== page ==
Bio-Corridors: Linking Habitats For Productive And Ecological Connectivity by Shaurya Singh

Bio-Corridors: Linking Habitats For Productive And Ecological Connectivity


Shaurya Singh



The area identified in Gandhinagar, a capital state situated in western India has approximately 40% of public lands. The project attempts to club these lands under different ensembles such as Forest, Park, Planned, Agricultural, and Wilderness. Mapping these revealed they are fragmented and sparsely distributed. The project thus redesigns street networks to connect disparate ecological and productive ensembles into continuous biodiverse corridor systems.
The tertiary streets are proposed to become six continuous bio-corridors connecting peripheral ecological ensembles to the city center while Introducing various bio-retention strategies on streets. This is achieved by continuous medians and bioswales/rain gardens. The Primary streets are for people to engage with biodiversity, The city ring road becomes a green buffer for pollution control, and green thickets on adjacent lots are identified for conservation.
These strategies at the city scale will build a continuous habitat, introduce a larger range of survival, provide food for fauna, enable water percolation, and reduce the urban heat island effect while contributing towards ecosystem services and climate change.

Following are the key points of how the project addresses each of the three pillars of sustainability.

The first pillar, people, refers to the social aspect of sustainability. It involves creating a society that is equitable, and inclusive and provides opportunities for all. In the said project, people are at the center of the planning process, and their needs are prioritized. Green streets are designed to be walkable, shaded, and bikeable, promoting physical activity and reducing the need for motor vehicles. This accelerates positive impacts on public health, reducing the incidence of obesity, heart disease, and other health problems associated with a sedentary lifestyle. The design also prioritizes the safety of pedestrians and cyclists, reducing the risk of accidents and injuries. This is achieved through measures such as traffic calming, dedicated bike lanes, and pedestrian crossings.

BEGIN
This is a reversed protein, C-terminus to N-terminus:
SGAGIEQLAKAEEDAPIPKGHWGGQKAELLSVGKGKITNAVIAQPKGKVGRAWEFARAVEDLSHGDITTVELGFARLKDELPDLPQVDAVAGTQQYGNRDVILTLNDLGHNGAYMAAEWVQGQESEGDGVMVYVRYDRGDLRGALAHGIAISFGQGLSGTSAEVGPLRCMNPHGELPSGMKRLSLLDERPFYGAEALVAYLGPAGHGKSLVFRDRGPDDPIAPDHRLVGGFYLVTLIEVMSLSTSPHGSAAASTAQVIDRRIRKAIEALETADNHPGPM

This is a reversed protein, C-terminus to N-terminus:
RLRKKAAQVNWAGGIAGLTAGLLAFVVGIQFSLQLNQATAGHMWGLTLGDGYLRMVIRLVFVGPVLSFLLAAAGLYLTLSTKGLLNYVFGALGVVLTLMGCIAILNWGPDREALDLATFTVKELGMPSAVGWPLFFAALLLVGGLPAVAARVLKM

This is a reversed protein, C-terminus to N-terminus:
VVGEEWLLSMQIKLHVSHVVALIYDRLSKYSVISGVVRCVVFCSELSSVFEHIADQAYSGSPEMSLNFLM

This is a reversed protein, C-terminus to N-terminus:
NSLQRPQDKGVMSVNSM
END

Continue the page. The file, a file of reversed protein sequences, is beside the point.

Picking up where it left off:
The second pillar, profit, which refers to the economic aspect of sustainability involves creating a sustainable economy that is resilient, innovative, and provides prosperity for all. The design strongly initiates positive economic impacts by reducing the cost of transportation and creating new job opportunities, while promoting alternative modes of transport such as walking, biking, and other public transits. This can reduce the need for private vehicles, saving considerable amounts of money on fuel and maintenance. In addition, the streets will attract businesses and investment, supporting economic growth.

The third pillar, planet, refers to the environmental aspect of sustainability. It involves creating a sustainable environment that preserves natural resources and reduces the impact of human activities on the planet. The proposed street design can have positive environmental impacts by reducing carbon emissions, improving air-water quality, and promoting biodiversity.

Green street design can reduce carbon emissions by promoting alternative modes of transport helping to reduce air pollution, while also promoting the use of renewable energy sources such as solar and wind power, reducing the dependence on fossil fuels. It also conserves biodiversity by incorporating green spaces, such as trees, shrubs, and other vegetation providing habitat for wildlife and improving the quality of life for people by providing shade, and reducing heat island effects.


I am Shaurya Singh, presently pursuing my Bachelor’s In Urban Design from CEPT University, India. I have an absolute passion for designing urban landscape projects to combat climate change and using the power of urban design to uplift marginalized communities and cities.